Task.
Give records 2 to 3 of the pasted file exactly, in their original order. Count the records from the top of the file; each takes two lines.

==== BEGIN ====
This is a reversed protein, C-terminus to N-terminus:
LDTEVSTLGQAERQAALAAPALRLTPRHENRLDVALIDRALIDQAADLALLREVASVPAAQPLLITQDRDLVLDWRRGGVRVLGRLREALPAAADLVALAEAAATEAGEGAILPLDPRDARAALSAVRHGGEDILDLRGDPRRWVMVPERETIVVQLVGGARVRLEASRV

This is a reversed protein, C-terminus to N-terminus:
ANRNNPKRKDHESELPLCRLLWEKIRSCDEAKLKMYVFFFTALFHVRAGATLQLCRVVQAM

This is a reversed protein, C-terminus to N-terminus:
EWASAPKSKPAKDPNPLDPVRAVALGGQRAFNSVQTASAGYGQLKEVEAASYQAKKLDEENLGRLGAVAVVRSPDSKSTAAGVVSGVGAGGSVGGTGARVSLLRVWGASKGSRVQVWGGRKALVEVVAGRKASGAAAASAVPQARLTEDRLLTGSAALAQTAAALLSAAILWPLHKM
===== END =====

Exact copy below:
This is a reversed protein, C-terminus to N-terminus:
ANRNNPKRKDHESELPLCRLLWEKIRSCDEAKLKMYVFFFTALFHVRAGATLQLCRVVQAM

This is a reversed protein, C-terminus to N-terminus:
EWASAPKSKPAKDPNPLDPVRAVALGGQRAFNSVQTASAGYGQLKEVEAASYQAKKLDEENLGRLGAVAVVRSPDSKSTAAGVVSGVGAGGSVGGTGARVSLLRVWGASKGSRVQVWGGRKALVEVVAGRKASGAAAASAVPQARLTEDRLLTGSAALAQTAAALLSAAILWPLHKM